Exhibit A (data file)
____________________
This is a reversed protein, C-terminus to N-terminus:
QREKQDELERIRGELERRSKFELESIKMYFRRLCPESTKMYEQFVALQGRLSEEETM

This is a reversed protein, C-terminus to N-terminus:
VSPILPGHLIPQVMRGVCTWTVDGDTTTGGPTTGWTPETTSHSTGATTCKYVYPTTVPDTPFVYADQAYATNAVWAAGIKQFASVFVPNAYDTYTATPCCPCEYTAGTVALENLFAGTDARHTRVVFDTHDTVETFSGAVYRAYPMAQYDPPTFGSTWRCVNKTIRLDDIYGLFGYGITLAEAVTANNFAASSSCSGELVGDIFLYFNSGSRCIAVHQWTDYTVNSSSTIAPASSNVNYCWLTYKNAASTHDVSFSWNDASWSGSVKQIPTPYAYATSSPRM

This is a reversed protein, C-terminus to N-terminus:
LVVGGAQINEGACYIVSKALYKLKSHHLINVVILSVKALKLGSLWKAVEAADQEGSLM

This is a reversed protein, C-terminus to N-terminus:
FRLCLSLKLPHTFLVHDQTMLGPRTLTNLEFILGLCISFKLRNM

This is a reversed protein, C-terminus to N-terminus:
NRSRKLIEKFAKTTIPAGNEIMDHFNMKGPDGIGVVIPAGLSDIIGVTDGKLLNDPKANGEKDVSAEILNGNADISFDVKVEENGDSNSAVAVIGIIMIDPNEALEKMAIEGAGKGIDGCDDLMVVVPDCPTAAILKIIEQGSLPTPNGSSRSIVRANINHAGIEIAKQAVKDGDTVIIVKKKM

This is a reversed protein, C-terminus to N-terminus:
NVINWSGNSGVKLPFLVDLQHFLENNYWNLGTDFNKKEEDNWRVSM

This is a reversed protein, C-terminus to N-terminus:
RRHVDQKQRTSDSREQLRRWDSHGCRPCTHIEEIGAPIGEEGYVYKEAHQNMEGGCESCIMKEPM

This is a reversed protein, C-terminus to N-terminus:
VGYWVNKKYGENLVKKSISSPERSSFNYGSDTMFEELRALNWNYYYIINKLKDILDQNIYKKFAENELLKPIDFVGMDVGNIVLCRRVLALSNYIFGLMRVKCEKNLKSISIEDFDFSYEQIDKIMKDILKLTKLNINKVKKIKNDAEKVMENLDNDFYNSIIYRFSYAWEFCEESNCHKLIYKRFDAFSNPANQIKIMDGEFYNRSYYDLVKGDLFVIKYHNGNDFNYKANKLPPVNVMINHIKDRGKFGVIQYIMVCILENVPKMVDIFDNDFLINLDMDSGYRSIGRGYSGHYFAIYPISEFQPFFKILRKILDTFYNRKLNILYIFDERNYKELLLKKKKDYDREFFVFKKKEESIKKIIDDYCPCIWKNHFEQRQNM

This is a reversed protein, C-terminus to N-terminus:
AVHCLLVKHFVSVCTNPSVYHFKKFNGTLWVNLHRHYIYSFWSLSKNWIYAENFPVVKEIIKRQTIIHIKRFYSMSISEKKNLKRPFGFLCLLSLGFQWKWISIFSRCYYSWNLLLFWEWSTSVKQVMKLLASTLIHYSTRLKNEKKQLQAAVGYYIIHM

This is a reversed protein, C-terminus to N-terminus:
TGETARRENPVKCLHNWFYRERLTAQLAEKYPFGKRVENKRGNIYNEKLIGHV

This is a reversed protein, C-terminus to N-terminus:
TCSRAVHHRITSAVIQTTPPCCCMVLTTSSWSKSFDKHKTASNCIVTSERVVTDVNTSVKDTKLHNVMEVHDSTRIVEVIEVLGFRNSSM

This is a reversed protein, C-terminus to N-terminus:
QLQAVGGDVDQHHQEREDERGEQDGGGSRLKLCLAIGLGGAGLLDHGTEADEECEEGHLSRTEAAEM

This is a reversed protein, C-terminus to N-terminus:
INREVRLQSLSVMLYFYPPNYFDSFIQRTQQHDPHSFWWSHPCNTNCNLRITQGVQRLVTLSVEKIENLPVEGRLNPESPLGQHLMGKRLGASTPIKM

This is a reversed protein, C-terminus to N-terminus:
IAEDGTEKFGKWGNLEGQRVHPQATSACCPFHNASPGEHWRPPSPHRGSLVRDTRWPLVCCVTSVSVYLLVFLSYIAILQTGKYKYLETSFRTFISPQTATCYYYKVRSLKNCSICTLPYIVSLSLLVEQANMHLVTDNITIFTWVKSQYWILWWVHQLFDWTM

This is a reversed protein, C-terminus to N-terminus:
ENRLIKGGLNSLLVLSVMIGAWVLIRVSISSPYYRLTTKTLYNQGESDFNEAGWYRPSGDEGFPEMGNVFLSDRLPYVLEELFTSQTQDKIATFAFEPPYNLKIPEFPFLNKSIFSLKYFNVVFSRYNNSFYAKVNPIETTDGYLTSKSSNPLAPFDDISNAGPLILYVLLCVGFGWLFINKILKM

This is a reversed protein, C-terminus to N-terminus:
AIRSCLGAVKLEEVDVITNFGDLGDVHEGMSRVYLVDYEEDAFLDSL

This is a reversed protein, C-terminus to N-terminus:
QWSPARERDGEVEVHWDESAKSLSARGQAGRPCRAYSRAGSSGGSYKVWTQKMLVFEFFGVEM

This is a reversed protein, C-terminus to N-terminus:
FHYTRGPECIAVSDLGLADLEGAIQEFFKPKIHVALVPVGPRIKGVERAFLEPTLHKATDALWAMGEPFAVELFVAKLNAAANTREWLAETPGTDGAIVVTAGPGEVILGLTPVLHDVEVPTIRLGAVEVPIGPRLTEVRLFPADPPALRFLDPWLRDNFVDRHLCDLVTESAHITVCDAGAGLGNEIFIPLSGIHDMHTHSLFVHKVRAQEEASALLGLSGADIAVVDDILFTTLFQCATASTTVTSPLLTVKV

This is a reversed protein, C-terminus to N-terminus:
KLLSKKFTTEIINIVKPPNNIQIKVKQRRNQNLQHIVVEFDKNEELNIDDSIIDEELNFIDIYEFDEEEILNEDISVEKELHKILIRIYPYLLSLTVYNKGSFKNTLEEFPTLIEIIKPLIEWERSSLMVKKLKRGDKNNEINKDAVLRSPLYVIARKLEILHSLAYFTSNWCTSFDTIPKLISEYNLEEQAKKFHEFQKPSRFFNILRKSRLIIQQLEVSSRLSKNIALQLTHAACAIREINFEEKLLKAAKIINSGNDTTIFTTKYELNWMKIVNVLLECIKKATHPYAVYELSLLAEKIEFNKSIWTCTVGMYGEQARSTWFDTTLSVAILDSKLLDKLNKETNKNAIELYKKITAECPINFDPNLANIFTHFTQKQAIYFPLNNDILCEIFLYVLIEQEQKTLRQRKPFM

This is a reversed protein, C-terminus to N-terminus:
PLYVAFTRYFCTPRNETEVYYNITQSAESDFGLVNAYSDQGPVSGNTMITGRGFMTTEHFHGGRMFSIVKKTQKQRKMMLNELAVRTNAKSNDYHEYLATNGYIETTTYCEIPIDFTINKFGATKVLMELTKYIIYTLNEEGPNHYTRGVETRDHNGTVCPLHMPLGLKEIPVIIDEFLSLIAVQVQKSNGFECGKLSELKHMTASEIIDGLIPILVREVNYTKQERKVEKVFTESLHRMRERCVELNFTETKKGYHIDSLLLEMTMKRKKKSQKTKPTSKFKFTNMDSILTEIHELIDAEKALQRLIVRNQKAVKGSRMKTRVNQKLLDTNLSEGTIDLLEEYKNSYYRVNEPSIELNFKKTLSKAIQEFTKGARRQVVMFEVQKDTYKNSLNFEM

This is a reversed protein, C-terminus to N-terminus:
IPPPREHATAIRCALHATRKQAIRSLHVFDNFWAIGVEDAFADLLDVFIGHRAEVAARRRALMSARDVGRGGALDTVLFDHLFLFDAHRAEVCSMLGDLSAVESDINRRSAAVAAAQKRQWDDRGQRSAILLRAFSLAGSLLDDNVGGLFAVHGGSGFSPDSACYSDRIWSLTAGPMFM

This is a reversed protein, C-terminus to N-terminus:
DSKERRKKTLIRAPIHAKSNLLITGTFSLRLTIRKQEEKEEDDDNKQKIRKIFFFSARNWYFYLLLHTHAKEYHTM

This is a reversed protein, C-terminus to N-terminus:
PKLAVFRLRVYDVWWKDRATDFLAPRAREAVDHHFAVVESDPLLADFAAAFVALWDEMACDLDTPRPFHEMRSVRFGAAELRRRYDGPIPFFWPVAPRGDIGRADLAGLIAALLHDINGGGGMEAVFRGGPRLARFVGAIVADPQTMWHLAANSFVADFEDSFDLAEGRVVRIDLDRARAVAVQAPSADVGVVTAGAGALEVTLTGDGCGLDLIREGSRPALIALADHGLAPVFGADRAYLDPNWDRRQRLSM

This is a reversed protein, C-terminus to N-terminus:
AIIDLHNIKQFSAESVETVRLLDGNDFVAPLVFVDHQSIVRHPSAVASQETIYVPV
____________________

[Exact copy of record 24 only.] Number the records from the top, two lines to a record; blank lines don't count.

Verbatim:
This is a reversed protein, C-terminus to N-terminus:
AIIDLHNIKQFSAESVETVRLLDGNDFVAPLVFVDHQSIVRHPSAVASQETIYVPV